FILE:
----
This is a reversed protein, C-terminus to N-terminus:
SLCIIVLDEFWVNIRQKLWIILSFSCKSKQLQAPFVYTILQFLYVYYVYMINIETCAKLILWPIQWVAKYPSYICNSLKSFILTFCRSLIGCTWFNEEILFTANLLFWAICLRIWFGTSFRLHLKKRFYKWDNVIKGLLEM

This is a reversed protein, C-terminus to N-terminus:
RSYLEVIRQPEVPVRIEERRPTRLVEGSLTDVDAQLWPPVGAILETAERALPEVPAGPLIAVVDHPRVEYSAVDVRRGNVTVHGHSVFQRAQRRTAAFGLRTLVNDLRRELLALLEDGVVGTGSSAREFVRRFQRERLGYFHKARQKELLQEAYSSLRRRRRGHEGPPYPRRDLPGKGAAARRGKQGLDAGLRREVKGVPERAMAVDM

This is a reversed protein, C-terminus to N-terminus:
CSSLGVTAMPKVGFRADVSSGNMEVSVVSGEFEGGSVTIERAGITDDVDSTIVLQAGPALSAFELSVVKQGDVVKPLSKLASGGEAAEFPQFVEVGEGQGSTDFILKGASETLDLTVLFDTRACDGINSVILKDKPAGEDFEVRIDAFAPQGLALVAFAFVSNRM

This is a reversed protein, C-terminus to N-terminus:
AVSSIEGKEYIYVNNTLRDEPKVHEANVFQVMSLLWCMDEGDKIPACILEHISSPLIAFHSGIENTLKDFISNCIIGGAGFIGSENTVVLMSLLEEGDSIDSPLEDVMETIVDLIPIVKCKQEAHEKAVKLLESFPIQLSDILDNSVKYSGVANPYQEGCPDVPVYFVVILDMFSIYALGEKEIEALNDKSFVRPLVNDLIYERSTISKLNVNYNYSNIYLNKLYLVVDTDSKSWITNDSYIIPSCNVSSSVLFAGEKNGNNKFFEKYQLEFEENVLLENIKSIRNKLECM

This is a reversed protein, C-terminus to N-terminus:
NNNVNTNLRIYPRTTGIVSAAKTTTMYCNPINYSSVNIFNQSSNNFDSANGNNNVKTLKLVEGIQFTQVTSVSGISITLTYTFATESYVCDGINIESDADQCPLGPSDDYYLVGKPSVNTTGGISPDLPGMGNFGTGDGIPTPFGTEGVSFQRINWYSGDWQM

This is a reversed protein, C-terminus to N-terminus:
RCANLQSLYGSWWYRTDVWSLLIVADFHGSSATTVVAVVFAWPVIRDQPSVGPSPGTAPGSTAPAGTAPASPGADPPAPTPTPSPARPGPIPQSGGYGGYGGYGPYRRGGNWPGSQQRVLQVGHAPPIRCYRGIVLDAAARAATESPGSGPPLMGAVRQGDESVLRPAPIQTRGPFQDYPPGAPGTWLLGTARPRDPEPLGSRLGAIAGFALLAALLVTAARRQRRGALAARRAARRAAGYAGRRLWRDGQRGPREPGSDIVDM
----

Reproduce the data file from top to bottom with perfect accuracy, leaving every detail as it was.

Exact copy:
This is a reversed protein, C-terminus to N-terminus:
SLCIIVLDEFWVNIRQKLWIILSFSCKSKQLQAPFVYTILQFLYVYYVYMINIETCAKLILWPIQWVAKYPSYICNSLKSFILTFCRSLIGCTWFNEEILFTANLLFWAICLRIWFGTSFRLHLKKRFYKWDNVIKGLLEM

This is a reversed protein, C-terminus to N-terminus:
RSYLEVIRQPEVPVRIEERRPTRLVEGSLTDVDAQLWPPVGAILETAERALPEVPAGPLIAVVDHPRVEYSAVDVRRGNVTVHGHSVFQRAQRRTAAFGLRTLVNDLRRELLALLEDGVVGTGSSAREFVRRFQRERLGYFHKARQKELLQEAYSSLRRRRRGHEGPPYPRRDLPGKGAAARRGKQGLDAGLRREVKGVPERAMAVDM

This is a reversed protein, C-terminus to N-terminus:
CSSLGVTAMPKVGFRADVSSGNMEVSVVSGEFEGGSVTIERAGITDDVDSTIVLQAGPALSAFELSVVKQGDVVKPLSKLASGGEAAEFPQFVEVGEGQGSTDFILKGASETLDLTVLFDTRACDGINSVILKDKPAGEDFEVRIDAFAPQGLALVAFAFVSNRM

This is a reversed protein, C-terminus to N-terminus:
AVSSIEGKEYIYVNNTLRDEPKVHEANVFQVMSLLWCMDEGDKIPACILEHISSPLIAFHSGIENTLKDFISNCIIGGAGFIGSENTVVLMSLLEEGDSIDSPLEDVMETIVDLIPIVKCKQEAHEKAVKLLESFPIQLSDILDNSVKYSGVANPYQEGCPDVPVYFVVILDMFSIYALGEKEIEALNDKSFVRPLVNDLIYERSTISKLNVNYNYSNIYLNKLYLVVDTDSKSWITNDSYIIPSCNVSSSVLFAGEKNGNNKFFEKYQLEFEENVLLENIKSIRNKLECM

This is a reversed protein, C-terminus to N-terminus:
NNNVNTNLRIYPRTTGIVSAAKTTTMYCNPINYSSVNIFNQSSNNFDSANGNNNVKTLKLVEGIQFTQVTSVSGISITLTYTFATESYVCDGINIESDADQCPLGPSDDYYLVGKPSVNTTGGISPDLPGMGNFGTGDGIPTPFGTEGVSFQRINWYSGDWQM

This is a reversed protein, C-terminus to N-terminus:
RCANLQSLYGSWWYRTDVWSLLIVADFHGSSATTVVAVVFAWPVIRDQPSVGPSPGTAPGSTAPAGTAPASPGADPPAPTPTPSPARPGPIPQSGGYGGYGGYGPYRRGGNWPGSQQRVLQVGHAPPIRCYRGIVLDAAARAATESPGSGPPLMGAVRQGDESVLRPAPIQTRGPFQDYPPGAPGTWLLGTARPRDPEPLGSRLGAIAGFALLAALLVTAARRQRRGALAARRAARRAAGYAGRRLWRDGQRGPREPGSDIVDM